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The Lady speaks



Six weeks after her release from house arrest, Burmese pro-democracy leader and Nobel laureate Aung San Suu Kyi talks about the prospects and difficulties of bringing about political change in Burma with Mon Mon Myat of the Mekong series/IPS Asia-Pacific.

Mon Mon Myat: Is the major force for democratic change inside the country, or is it international pressure?
Aung San Suu Kyi: I think force from inside is more important, but it doesn't mean international actions are not important. I think there are more responsibilities for the inside force.

What is ASEAN's role in pushing Burma for change?
The role of ASEAN might be important. In South Africa, all African neighbours supported the African people. That is why their movement developed quickly and effectively. In the Burma situation, it is not the same. We have faced difficulties in making progress with the movement. I think the support of regional governments and their pragmatic assistance are vital for us.

Many have said that political and economic ties with neighbouring countries cannot be excluded. Likewise, economic sanctions imposed by western countries created stronger economic ties between Burma and its neighbours. How can China or India help Burma?
They can do it if they really want to help us, but we can't force them to do it. We need to make it happen. At the same time, we need to be friends with the whole world as we are related. What I think is that our giant neighbours like India and China respect stability in our country. They think that only a military government can sustain stability. We have to try to change their view. We need to make them understand that a democratic government elected by the people can become the government, which can also guarantee the country's stability.

What is your opinion on development projects such as hydropower projects, gas pipeline projects or Asian highway trade route projects?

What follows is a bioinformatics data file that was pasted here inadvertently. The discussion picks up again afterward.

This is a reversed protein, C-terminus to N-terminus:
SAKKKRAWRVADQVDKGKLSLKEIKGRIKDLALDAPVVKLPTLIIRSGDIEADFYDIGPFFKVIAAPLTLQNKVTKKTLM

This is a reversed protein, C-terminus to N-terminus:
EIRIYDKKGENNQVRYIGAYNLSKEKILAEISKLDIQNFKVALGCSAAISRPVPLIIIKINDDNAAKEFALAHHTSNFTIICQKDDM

We don't have any objection if those projects can develop the country or the region, but the government that rules this country has the responsibility to make it advantageous for the country. Some say that the Burmese people have not benefitted from foreign investment. To avoid this, the main responsibility remains with the government. If there is transparency, people will know what the advantages and disadvantages are, and they can make a decision. In some cases, we didn't know how things happened, how agreements were made between countries, what major things were included in the agreements. I think people should be informed about those things. It is not only because of our belief in democracy; there would also be fewer mistakes if people knew things. International aid agencies have been providing humanitarian aid to Burma. There are also some civic groups that believe that if more people could be involved in community development work, this could initiate good governance without a change in government.

Is there any prospect that good governance can be practiced without a change in the government?
Let me compare this with the media situation. There is not much media freedom in Burma now but media space is getting wider to a certain extent as there are more journals and magazines. It is similar with the civic groups. As there are more civic groups now, some progress can be made to a certain extent in practicing transparency and accountability among those groups. Those groups have to try to make it happen. If journals and magazines only work or write following the guidelines (set by the censor board), there will be no progress but if they are trying to do better and develop media freedom, there will be more progress gradually. If they do nothing, then there will be no progress.